We question and answer, we break and fix, we create and destroy, we attack and defend, we teach and are taught.
We provide value by inspiring others to do the same.
We care about the safety of your data!
Hopefully this article will help enlighten you to what a "hacker" truly is. We want to spread the word and break the negative stereotypes that come with the word and profession.
We'll start off with a couple questions.
1. When you think of a hacker what do you think of?
Some of the most prominent hackers in recent news would be Edward Snowden or Anonymous as well as other nameless groups or people. Most of these people/groups/activities have a negative connotation right? Nothing but a bunch of hi-tech criminals. But then again, most of the news that sells is negative. Who wants to write a story about the 99% of hackers that are doing good work in the local and global economies? Well, since you're here reading this article, it means this newspaper, website, blog, etc... feels that it is just as important.
The first time I actually considered myself a hacker was during my first trip to a “hackercon” (conference) called DerbyCon in Louisville, KY. When I arrived I was blown away at the sheer amount of knowledge and skill that I was surrounded by. I felt like a very small fish in a giant ocean. But I have to tell you, there wasn’t a single person that was too good to talk to me. They would strike up conversations as you walked by, while we were in talks learning, and if they saw you out in a restaurant. They were there to teach just as much as they were there to learn. The security practices and tools that I learned about that weekend not only would help the security of the organization that I work for, but the security of the data of everyone in the community. In those three days I realized that I wanted to work in Information Security and become a good hacker (aka “White hat”).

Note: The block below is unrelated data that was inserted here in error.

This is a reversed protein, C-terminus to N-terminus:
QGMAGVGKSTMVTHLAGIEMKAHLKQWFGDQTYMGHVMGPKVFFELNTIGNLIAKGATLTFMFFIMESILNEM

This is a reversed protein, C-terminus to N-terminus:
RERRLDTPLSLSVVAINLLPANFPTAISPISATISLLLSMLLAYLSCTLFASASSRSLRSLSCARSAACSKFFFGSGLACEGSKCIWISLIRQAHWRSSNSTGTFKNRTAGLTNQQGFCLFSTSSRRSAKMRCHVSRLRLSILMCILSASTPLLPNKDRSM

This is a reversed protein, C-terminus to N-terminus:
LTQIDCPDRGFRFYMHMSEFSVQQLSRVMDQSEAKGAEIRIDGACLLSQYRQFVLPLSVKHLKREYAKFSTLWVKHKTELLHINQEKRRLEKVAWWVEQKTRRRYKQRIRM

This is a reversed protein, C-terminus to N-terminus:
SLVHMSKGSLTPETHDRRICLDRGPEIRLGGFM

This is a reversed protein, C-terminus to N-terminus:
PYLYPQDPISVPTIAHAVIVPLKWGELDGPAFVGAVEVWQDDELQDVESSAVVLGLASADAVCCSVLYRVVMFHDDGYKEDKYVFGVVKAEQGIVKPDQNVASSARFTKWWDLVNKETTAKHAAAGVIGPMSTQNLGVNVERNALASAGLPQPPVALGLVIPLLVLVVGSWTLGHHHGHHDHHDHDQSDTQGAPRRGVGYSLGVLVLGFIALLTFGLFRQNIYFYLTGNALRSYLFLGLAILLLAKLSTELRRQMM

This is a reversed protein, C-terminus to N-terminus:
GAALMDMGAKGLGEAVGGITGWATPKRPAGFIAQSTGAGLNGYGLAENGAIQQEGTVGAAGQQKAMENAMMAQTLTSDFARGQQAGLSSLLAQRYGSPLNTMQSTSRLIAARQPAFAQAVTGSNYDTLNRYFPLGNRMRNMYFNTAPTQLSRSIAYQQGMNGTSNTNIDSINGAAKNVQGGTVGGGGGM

One thing that really upset me was during DerbyCon a reporter at WDRB in Louisville posted to his Facebook and Twitter account this
“I don’t know how I feel about this--DerbyCon happening at Hyatt downtown. It’s a convention for computer hackers. Sessions include password cracking, hacker war games and a lock picking pavilion. Thoughts?” - Sterling Riggs
This sparked some very hurtful comments from the residents of the city. Such as “The cops should be waiting to arrest anyone upon their arrival. It’s a shame that people have the brains to do stuff like that, but are too lazy to get a real job…” and “Should be outlawed”. We need to stop letting this fear mongering happen and stop participating in it when it does. As a single mom of three, I’ve had a steady job since I was 16 and would rather not go to jail for trying to help others.
Hackers are all around you. Hopefully bettering the company you work for, the hospital you need to visit, the stores you shop at, and the services you use. We’re there, but you don’t realize it because we’re doing our job to protect you and your data. Yes there are a lot of threats out on the internet, but with the bad come a whole lot of good.
An amazing group of hackers is Hackers For Charity (HFC) www.hackersforcharity.org. Hackers for Charity's Food for Work Program feeds hungry children in Africa but also teaches them to grow gardens to become self-sufficient. They have a whole group of volunteers that travel from city to city and attend hacker cons to raise money for this cause through auctions, t-shirts, zombie makeup drives, and more.
An extremely popular con is DEF CON. Located in Las Vegas, Nevada, DEF CON is possibly the largest con in the USA, drawing people from around the world. In 2010, over 10,000 people attended DEF CON 18. At almost last minute notice project Bloodkode was setup to accept blood donations for a member of the community that had become ill. In the first hour all of the appointments had been filled, and they had to actively turn away donors. Bloodkode has now been expanded and will continue to collect donations at each DEF CON.
2. How many of you would purchase a car for your family that had never gone through crash or safety testing?
Companies of every size and every household should think of their data the same way. Wouldn’t you want to be for certain that your car wouldn’t blow up at the next pothole? Or that it had seatbelts, warning lights, airbags, etc? Well that’s a good analogy that describes why hackers break stuff! We enjoy and most times get paid to try and break into systems or make them do things that they aren’t meant to do. Because if we didn’t someone else would.
3. What questions can we answer for you? About our community, the work we do, or the lives we lead? Maybe you’re interesting in getting into this field of work as well?
#HackersArePeopleToo <3 @Infosystir